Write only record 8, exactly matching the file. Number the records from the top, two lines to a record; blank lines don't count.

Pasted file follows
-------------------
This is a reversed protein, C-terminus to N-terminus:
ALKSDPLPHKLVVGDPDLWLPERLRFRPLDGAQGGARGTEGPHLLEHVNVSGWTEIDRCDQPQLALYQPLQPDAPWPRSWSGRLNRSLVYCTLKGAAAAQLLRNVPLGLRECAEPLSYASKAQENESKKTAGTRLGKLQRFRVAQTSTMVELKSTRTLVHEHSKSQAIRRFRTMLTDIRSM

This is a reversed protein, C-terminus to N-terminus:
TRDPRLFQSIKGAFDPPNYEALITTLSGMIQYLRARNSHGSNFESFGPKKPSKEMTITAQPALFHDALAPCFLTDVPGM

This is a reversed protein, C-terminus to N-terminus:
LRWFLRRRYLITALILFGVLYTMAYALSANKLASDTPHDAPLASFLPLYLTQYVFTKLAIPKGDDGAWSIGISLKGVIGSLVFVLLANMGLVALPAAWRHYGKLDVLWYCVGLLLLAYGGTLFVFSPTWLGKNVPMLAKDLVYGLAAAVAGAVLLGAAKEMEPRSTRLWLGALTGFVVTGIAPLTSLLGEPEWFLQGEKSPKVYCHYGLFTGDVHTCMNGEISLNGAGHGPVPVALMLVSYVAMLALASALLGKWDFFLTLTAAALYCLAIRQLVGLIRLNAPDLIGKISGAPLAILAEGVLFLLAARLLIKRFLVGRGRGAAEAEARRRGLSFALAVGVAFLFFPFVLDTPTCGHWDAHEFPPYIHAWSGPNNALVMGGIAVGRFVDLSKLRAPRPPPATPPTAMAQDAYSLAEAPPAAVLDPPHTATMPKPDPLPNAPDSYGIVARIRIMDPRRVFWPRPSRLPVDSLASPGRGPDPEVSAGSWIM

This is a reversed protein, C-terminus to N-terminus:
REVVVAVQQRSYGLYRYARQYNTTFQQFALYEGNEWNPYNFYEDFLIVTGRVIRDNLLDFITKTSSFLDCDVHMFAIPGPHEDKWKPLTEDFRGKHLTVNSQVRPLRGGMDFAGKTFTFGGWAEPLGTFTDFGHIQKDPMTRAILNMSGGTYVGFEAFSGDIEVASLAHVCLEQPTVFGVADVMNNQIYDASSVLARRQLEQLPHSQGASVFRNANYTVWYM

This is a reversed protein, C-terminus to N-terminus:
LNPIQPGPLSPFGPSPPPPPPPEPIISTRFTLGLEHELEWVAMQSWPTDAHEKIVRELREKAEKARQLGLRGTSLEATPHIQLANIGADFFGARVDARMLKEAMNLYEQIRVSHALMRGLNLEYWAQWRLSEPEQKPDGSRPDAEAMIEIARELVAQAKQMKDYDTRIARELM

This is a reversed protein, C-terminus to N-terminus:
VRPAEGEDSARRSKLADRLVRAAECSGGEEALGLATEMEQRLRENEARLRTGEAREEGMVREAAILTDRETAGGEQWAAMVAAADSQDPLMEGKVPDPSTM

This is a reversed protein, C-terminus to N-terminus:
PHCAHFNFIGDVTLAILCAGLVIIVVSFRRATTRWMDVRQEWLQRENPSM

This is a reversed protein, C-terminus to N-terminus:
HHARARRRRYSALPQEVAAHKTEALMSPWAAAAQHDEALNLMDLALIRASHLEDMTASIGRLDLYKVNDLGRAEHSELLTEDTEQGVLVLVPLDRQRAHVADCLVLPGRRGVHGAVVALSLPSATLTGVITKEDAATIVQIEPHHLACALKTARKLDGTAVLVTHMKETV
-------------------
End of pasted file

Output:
This is a reversed protein, C-terminus to N-terminus:
HHARARRRRYSALPQEVAAHKTEALMSPWAAAAQHDEALNLMDLALIRASHLEDMTASIGRLDLYKVNDLGRAEHSELLTEDTEQGVLVLVPLDRQRAHVADCLVLPGRRGVHGAVVALSLPSATLTGVITKEDAATIVQIEPHHLACALKTARKLDGTAVLVTHMKETV